Here’s the thing: It’s always easy to do a little Monday morning quarterbacking and say, “Wow. Anybody with a brain could have seen THAT was going to happen.” For example – looking back at the housing bubble and seeing how incredibly overpriced many homes were – not to mention the sizes of the mortgages a lot of lenders were writing – it’s easy to say now that the housing market was poised for a fall – a big one.
But while some people got stuck with a lemon – like an inflated mortgage that left them owing more than their home was actually worth – other people watched as the economy began to spiral downward and waited for the adjustments and incentives that would surely follow. You can guess which group came out on top.
For most of us, it’s easy to get wrapped up in the minutiae of day-to-day living; but sometimes, learning to read the signs and signals of broader economic indicators can help you make much wiser financial decisions.
Same is true of the so-called dot-com bubble when tech stocks soared and each day brought new market highs. Looking back now, it’s easy to see the warning signs that were blazoning like neon lights from all those overpriced Internet stocks that simply could not support their inflated prices. But for less-than-savvy investors who refused to see those signs and instead opted to try for higher earnings, the eventual topple of the Internet stocks in 2000-2001 took a huge toll on a lot of retirement portfolios and caused a lot of web companies to go belly up.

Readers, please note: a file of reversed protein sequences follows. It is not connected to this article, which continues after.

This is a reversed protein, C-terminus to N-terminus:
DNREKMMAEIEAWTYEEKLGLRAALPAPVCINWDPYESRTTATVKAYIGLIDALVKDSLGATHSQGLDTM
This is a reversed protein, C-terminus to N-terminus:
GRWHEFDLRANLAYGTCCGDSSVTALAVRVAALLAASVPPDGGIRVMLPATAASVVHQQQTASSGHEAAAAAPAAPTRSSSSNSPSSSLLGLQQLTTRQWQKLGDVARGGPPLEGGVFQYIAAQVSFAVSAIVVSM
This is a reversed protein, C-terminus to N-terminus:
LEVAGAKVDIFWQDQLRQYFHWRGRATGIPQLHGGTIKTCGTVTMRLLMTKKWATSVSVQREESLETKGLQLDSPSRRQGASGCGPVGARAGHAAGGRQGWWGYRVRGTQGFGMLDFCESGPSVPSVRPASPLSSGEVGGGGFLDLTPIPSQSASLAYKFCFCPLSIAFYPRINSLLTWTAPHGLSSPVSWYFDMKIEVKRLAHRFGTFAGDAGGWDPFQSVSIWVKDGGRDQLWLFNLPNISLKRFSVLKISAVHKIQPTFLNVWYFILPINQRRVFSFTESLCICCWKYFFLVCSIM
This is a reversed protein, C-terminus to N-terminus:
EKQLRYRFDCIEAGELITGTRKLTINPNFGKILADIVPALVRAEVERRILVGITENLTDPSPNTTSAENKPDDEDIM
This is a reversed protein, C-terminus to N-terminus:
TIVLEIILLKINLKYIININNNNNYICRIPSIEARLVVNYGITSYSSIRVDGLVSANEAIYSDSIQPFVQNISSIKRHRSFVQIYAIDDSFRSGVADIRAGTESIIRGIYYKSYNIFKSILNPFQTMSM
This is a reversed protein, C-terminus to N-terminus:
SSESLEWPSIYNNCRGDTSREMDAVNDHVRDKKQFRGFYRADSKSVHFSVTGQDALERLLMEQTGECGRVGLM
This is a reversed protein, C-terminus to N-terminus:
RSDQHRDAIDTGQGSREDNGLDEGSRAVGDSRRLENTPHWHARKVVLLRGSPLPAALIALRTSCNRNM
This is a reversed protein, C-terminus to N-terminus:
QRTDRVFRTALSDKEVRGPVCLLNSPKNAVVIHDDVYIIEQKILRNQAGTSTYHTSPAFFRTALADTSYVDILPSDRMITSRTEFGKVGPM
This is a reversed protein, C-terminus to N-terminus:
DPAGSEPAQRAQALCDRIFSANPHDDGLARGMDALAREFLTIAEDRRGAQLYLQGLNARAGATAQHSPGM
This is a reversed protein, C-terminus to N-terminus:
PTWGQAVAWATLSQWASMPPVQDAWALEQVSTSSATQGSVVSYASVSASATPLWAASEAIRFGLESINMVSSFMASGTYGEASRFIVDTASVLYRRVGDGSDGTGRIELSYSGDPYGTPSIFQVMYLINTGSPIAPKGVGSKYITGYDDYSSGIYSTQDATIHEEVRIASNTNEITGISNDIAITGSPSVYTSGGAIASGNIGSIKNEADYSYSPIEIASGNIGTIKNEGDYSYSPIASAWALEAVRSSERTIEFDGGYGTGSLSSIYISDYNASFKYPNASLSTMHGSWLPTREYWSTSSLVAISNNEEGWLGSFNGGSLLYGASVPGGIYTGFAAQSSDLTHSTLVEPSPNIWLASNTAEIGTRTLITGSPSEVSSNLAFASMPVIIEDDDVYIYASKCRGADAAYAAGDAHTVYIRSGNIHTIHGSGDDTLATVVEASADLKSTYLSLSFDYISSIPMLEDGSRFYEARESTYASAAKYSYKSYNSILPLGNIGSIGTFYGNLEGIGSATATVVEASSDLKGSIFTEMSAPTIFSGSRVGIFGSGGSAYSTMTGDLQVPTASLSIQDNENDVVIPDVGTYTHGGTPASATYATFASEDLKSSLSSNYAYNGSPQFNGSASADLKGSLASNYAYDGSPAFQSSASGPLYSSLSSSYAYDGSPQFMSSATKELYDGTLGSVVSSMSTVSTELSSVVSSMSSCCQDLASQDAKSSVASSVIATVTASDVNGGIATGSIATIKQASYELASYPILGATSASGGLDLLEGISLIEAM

Bubbles are nothing new; there have been quite a few in the U.S. since the first group of traders gathered under a buttonwood tree on Wall Street in 1792 (the New York Stock & Exchange Board was formed 25 years later). And actually, for a lot longer than that: Way back in the 17 th century, there was a tulip bubble – yes, a tulip bubble – where tulip prices soared to such heights, a single bulb could cost a skilled craftsman more than 10 times his annual income. TEN TIMES! For a FLOWER BULB!
So what can we learn from all these bubbles? First, it’s true, history does repeat itself. And knowing that, we can be a little bit smarter when we shop for mortgages or other investments. So, the next time you see housing prices or mortgage rates (or tulip bulb prices) spiral upward or downward, take a breath before plunging in; while it’s easy to get sucked into the buying frenzy, it’s much wiser to look at the broader picture so you can, hopefully, spot the signs that can spell disaster – or opportunity.
Today’s interest rates are nothing new- in reality, rates are still near rock bottom if you took an average of the past 15 years. If you haven’t guessed by now, they’re definitely going up. And going up fast. Act quickly if you’re looking to acquire or sell real estate, time is against you (at least in the short run).